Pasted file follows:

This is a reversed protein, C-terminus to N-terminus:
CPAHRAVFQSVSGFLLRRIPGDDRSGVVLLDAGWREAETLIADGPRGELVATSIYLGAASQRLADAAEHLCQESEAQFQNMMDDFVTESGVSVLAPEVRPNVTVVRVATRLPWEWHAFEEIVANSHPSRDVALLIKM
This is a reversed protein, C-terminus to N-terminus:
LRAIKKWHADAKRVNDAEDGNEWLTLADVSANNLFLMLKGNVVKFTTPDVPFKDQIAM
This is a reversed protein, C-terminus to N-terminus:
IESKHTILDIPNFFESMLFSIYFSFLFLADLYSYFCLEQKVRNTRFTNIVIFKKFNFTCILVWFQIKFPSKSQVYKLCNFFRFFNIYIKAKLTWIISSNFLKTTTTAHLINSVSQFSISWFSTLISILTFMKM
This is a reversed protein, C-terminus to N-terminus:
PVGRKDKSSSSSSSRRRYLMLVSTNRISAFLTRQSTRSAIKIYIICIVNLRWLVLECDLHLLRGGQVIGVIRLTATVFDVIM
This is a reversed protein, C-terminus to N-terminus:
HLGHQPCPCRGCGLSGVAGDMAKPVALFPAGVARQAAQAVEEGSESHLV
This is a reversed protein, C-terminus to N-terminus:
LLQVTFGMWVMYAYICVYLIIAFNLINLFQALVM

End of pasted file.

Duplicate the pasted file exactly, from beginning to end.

This is a reversed protein, C-terminus to N-terminus:
CPAHRAVFQSVSGFLLRRIPGDDRSGVVLLDAGWREAETLIADGPRGELVATSIYLGAASQRLADAAEHLCQESEAQFQNMMDDFVTESGVSVLAPEVRPNVTVVRVATRLPWEWHAFEEIVANSHPSRDVALLIKM
This is a reversed protein, C-terminus to N-terminus:
LRAIKKWHADAKRVNDAEDGNEWLTLADVSANNLFLMLKGNVVKFTTPDVPFKDQIAM
This is a reversed protein, C-terminus to N-terminus:
IESKHTILDIPNFFESMLFSIYFSFLFLADLYSYFCLEQKVRNTRFTNIVIFKKFNFTCILVWFQIKFPSKSQVYKLCNFFRFFNIYIKAKLTWIISSNFLKTTTTAHLINSVSQFSISWFSTLISILTFMKM
This is a reversed protein, C-terminus to N-terminus:
PVGRKDKSSSSSSSRRRYLMLVSTNRISAFLTRQSTRSAIKIYIICIVNLRWLVLECDLHLLRGGQVIGVIRLTATVFDVIM
This is a reversed protein, C-terminus to N-terminus:
HLGHQPCPCRGCGLSGVAGDMAKPVALFPAGVARQAAQAVEEGSESHLV
This is a reversed protein, C-terminus to N-terminus:
LLQVTFGMWVMYAYICVYLIIAFNLINLFQALVM